The E-Sylum:  Volume 5, Number 52, December 29, 2002, Article 4


  In response to last week's quiz question about Ken Rendell,
  P. Scott Rubin summed up the answer neatly as follows:
  "Rendell was a coin dealer before he was an autograph
  dealer.  Well known during his time in the numismatic

  Mark Borchardt writes: "Ken was very closely connected to
  numismatics in the late 1950s. He and Dave Bowers were
  very close friends, and remain good friends today.  Ken
  issued a fixed price list of copper coins around 1958 or so.
  A couple years ago, I bid on a lot in a mail order auction,
  the lot being described as a single copy of Ken's price list of
  large cents.  When I got the lot, I actually received two
  copies of this list. After contacting Ken regarding this, and
  learning that he did not have a copy of his own fixed price
  list, I forwarded the second copy to him.  Ken was an early
  member of numismatics' Rittenhouse Society, and recently
  attended one of the annual ANA breakfast meetings (in
  Chicago in 1999)."

  Dick Johnson elaborates: "Ken Rendell was a teenage coin
  collector who attended the 1952 ANA convention in New
  York City.  At that convention a small group of similarly-aged
  enthusiasts met for the first time.  We all became life-long
  friends. That group consisted of Ken Bressett, Dave Bowers,
  Walter Breen, George Fuld, Grover Criswell, Ken Rendell
  and myself.  Each of us have made our own contributions to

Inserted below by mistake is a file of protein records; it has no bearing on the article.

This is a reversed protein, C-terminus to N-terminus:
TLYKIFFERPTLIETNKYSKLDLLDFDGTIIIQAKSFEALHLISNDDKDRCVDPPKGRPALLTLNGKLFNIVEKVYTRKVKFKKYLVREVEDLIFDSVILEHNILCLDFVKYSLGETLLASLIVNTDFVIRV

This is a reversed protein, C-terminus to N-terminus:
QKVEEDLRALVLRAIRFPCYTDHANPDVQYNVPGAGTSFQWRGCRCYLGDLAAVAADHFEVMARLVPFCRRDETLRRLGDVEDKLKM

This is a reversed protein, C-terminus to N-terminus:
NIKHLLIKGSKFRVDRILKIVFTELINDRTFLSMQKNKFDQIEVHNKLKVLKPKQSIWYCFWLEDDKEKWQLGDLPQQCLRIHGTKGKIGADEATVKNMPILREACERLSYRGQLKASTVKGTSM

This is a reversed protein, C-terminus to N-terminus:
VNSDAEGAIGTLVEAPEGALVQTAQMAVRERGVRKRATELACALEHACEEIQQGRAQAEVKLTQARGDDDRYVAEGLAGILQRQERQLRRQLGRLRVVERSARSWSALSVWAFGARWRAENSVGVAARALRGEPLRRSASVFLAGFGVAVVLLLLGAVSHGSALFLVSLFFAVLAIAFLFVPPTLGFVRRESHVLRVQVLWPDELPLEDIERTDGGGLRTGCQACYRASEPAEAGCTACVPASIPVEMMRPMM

numismatics in our own way.  Later we formalized that close-
  knit association by forming the Rittenhouse Society (named
  after the first Director of the U.S. Mint).

  This organization still exists today with only one new member
  added a year. We are not as snooty as this exclusivity sounds,
  however.  Our original intent was -- and that tenet continues
  to the present -- to encourage young enthusiasts to really
  become interested in numismatics enough to make a significant
  contribution to the field.  I would be hard pressed to
  enumerate the total number of books and articles Rittenhouse
  Society members have published.

  One of my proudest moments was to vote with my peers into
  Rittenhouse Society membership two years ago your E-Sylum
  editor, Wayne Homren. This is exactly the caliber of person
  it takes to become a candidate for membership.  And in no
  small part have you, the subscribers to E-Sylum, thrust on
  Wayne the responsibility he so adequately fulfills.  Wayne
  helped bring us old-timers and numismatics into the 21st
  century with his electronic medium!

  I don't believe Ken Rendell's feet touch the ground -- he is still
  in constant motion.  My last phone call with him had to be
  scheduled in advance with his secretary and it came from a
  cell phone in a taxicab in New York City between trips with
  clients, auction houses and his retail establishment on 57th
  Street in NYC.  He has long since reached the pinnacle in his
  second chosen field, that of autographs and documents.  His
  first love was coins, as it was with that small group of
  youngsters over fifty years ago!"

  [You never know what E-Sylum readers will come up with.
  That was very interesting.  All I had in mind to mention was
  Rendell's Fixed Price List on Hard Times Tokens.  I wonder
  if Ken has one of those in his files?   I know I do, but I'm
  having trouble locating it.  It's in one of my ephemera binders,
  I just don't know which one...   I don't think I've seen
  Rendell's large cent FPL.  Heck, I may already have one of
  those somewhere, too.  -Editor]

  Wayne Homren, Editor

Google Web
The Numismatic Bibliomania Society is a non-profit organization 
promoting numismatic literature. See our web site at

To submit items for publication in The E-Sylum, write to the Editor 
at this address:

To subscribe go to:
Copyright © 2005 The Numismatic Bibliomania Society.



Copyright © 1998 - 2005 The Numismatic Bibliomania Society (NBS)
All Rights Reserved.

NBS Home Page
Contact the NBS webmaster